You don't want to chase a runaway train so watching for an entry point is crucial. A great, low risk entry point was available at around 10:20 AM (green arrow). Price action paused and then retraced slightly with volume dropping off. If you notice, there was some resistance at $0.60, which was then broken to the upside. This then would have acted as support. So placing a stop under it would have allowed you to define your risk levels intelligently.

No one really knew, of course, that this would turn out to be a huge wide range, trending day. But the tip-off was the incredible volume, as well as the large gap up open. AIG had already put in a bottom last week and rallied impressively already from its low of $0.33 so there was something afoot.

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Although this is a bit painful, (how the heck was I sooo wrong?) in the interest of accountability, here is a review of a call on housing and home-builders stocks from last summer.

Beazer (BZH) which I featured sitting right at support at $27.50, sliced through it without any hesitation. This is what stop losses were made for! Obviously not every trade will make you money. If you value discipline over conviction, you'll live to play another day.

Since I mentioned the National Association of Home Builders (NAHB) Housing Market Index, I thought I'd take a look at a long term chart of this indicator and put it into an interactive chart for you (see below).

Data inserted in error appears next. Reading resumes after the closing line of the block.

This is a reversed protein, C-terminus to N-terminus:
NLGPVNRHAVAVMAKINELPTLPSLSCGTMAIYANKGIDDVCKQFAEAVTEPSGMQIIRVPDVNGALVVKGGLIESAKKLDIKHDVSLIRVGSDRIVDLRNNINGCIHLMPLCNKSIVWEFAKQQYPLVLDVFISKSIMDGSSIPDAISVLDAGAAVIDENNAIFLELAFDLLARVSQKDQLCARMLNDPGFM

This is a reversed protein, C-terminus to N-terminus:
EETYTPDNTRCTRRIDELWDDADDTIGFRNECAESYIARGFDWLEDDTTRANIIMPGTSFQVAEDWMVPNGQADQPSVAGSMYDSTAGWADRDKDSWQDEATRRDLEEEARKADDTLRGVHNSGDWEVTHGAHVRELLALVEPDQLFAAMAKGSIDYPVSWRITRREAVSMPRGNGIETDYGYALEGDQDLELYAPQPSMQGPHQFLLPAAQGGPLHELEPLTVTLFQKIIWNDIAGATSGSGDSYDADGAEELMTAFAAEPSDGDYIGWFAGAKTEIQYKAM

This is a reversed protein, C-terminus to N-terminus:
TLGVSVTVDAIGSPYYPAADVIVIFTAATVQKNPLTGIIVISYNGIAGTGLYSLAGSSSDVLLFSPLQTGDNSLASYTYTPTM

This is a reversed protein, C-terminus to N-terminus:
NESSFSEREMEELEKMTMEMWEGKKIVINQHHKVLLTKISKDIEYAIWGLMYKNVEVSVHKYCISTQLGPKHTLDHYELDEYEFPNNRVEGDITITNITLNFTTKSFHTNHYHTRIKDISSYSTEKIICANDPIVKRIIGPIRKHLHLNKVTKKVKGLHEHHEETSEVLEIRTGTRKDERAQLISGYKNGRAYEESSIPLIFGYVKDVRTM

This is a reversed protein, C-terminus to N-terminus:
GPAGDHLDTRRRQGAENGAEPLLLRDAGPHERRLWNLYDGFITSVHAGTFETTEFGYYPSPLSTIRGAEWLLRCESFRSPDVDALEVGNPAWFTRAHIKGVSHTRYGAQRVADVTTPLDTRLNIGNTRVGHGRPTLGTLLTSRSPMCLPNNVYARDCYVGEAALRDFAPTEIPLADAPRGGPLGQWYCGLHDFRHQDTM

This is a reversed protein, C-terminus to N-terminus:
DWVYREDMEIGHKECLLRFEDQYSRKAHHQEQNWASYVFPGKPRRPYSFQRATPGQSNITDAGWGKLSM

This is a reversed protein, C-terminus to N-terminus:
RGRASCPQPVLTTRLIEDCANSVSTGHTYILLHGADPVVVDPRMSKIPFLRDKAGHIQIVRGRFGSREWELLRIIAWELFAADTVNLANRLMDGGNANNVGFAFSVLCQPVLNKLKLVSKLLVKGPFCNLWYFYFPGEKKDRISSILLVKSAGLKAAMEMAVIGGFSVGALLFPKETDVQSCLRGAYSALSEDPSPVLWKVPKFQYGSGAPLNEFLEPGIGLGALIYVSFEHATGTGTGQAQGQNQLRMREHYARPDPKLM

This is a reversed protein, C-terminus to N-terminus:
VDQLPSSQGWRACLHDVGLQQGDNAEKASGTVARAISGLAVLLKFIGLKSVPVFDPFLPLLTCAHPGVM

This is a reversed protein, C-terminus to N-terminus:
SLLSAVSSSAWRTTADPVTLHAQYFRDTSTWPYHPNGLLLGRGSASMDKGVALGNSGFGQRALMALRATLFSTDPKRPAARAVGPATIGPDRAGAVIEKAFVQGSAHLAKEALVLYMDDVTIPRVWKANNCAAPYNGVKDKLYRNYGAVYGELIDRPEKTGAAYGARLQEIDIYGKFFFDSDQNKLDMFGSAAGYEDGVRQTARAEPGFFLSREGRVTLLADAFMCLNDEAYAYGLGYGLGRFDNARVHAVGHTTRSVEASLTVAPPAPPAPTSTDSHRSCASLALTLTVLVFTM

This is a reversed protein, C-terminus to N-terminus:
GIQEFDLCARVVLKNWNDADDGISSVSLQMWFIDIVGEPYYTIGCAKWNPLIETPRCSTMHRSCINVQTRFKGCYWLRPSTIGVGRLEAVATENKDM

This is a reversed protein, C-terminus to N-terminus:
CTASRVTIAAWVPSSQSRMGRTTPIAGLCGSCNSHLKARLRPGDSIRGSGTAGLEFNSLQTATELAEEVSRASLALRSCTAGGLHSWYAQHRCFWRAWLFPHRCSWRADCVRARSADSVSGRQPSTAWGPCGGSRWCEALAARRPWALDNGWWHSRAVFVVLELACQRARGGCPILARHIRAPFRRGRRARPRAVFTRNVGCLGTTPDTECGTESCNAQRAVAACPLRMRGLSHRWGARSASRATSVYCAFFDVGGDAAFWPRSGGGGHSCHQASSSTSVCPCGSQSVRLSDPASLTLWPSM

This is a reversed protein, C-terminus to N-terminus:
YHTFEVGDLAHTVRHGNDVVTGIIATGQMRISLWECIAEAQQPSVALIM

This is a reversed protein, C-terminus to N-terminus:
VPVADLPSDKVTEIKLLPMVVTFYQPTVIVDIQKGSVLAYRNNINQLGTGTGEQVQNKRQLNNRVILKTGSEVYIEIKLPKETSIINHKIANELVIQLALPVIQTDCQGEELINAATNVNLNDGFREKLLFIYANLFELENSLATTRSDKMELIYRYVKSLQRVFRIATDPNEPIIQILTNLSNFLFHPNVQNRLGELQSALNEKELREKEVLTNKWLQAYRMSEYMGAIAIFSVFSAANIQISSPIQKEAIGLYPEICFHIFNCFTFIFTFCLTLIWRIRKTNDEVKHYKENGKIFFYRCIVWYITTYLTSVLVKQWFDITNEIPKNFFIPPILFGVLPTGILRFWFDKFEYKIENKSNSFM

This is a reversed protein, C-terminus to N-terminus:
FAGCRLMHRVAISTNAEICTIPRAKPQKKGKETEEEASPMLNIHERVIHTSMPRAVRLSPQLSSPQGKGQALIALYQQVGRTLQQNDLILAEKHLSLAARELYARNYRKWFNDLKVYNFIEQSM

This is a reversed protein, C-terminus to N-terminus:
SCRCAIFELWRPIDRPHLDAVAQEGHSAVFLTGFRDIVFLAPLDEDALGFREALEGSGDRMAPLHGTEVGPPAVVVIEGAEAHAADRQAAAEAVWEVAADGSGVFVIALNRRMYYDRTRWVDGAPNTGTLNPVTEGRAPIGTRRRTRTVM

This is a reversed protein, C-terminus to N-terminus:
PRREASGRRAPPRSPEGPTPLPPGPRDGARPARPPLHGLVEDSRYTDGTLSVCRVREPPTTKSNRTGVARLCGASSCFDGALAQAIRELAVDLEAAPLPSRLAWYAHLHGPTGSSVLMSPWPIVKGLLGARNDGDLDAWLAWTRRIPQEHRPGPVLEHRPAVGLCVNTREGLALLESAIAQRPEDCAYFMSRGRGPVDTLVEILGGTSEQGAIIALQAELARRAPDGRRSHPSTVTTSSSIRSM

If you aren't familiar with this metric, every month the NAHB surveys over 300 individual home building companies in the US to maintain the Housing Market Index. The index reflects the demand that builders see for housing.

The 3 components are the present demand for single family detached, future (6 months) projected demand for single family detached and the level of traffic of prospective buyers. Not surprisingly, this index along with almost every other index, has reached never before seen levels:

The chart is interactive so mouse over, zoom into shorter time frames by moving the triangles on the horizontal axis, and explore for more. The line in the sand is 50 - any level above that is interpreted as home builders viewing their market as "good". We are far, far from that.

I'm curious if there is any relationship between this and say the Fed Funds rate or unemployment or the bond market yields. Any other ideas on what to compare this to in order to get a handle on what may be a leading indicator for it?